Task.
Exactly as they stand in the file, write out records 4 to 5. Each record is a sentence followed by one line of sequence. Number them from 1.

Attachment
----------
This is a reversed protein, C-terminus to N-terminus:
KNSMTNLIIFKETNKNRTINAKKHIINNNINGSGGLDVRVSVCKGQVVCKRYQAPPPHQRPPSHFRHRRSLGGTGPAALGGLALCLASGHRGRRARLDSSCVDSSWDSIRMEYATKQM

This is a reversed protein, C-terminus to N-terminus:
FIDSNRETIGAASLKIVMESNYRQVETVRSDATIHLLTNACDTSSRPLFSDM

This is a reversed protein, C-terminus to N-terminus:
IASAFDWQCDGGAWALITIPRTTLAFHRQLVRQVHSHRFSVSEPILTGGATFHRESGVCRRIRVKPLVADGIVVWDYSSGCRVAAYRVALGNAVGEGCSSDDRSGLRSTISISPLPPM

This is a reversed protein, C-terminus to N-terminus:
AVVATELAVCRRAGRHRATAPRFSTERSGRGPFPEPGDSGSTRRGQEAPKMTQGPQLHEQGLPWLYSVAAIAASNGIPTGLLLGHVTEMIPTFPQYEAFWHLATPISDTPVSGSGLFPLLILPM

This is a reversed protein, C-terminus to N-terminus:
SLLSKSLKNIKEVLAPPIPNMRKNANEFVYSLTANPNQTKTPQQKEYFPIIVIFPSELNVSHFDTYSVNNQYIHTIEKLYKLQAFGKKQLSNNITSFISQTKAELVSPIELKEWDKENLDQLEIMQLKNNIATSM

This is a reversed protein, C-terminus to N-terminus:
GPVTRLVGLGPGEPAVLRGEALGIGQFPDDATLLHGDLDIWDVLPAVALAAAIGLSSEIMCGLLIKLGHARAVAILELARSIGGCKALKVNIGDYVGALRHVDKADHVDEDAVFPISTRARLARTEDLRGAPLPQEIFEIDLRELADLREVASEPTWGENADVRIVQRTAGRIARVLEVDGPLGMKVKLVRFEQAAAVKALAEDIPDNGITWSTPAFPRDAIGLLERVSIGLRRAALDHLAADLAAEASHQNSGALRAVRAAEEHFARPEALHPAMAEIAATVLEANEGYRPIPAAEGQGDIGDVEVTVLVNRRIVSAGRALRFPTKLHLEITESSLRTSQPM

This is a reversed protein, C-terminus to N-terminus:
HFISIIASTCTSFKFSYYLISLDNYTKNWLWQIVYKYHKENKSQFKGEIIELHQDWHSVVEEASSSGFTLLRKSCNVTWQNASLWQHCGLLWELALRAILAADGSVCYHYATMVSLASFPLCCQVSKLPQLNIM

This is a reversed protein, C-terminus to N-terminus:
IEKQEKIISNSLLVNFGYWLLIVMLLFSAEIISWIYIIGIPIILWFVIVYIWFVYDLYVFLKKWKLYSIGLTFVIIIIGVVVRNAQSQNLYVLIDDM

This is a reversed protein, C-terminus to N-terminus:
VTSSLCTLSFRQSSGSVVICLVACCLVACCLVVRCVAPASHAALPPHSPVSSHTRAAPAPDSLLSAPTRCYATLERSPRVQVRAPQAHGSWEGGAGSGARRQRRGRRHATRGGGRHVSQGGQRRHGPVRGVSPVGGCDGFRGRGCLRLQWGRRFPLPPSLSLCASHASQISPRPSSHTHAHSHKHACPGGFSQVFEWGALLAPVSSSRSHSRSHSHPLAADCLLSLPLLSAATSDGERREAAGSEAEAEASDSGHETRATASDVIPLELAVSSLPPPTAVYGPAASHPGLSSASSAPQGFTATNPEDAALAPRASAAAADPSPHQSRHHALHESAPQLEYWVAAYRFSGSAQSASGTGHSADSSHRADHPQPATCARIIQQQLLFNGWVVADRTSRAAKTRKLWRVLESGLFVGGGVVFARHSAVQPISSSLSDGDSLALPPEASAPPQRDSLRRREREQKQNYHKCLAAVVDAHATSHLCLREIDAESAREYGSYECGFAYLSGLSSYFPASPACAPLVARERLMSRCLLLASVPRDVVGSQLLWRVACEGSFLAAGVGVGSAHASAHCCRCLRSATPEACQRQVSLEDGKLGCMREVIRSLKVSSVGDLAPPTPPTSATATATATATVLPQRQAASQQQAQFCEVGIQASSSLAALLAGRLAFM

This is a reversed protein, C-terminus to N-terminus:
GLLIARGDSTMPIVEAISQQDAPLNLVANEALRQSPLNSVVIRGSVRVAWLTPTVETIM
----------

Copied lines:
This is a reversed protein, C-terminus to N-terminus:
AVVATELAVCRRAGRHRATAPRFSTERSGRGPFPEPGDSGSTRRGQEAPKMTQGPQLHEQGLPWLYSVAAIAASNGIPTGLLLGHVTEMIPTFPQYEAFWHLATPISDTPVSGSGLFPLLILPM

This is a reversed protein, C-terminus to N-terminus:
SLLSKSLKNIKEVLAPPIPNMRKNANEFVYSLTANPNQTKTPQQKEYFPIIVIFPSELNVSHFDTYSVNNQYIHTIEKLYKLQAFGKKQLSNNITSFISQTKAELVSPIELKEWDKENLDQLEIMQLKNNIATSM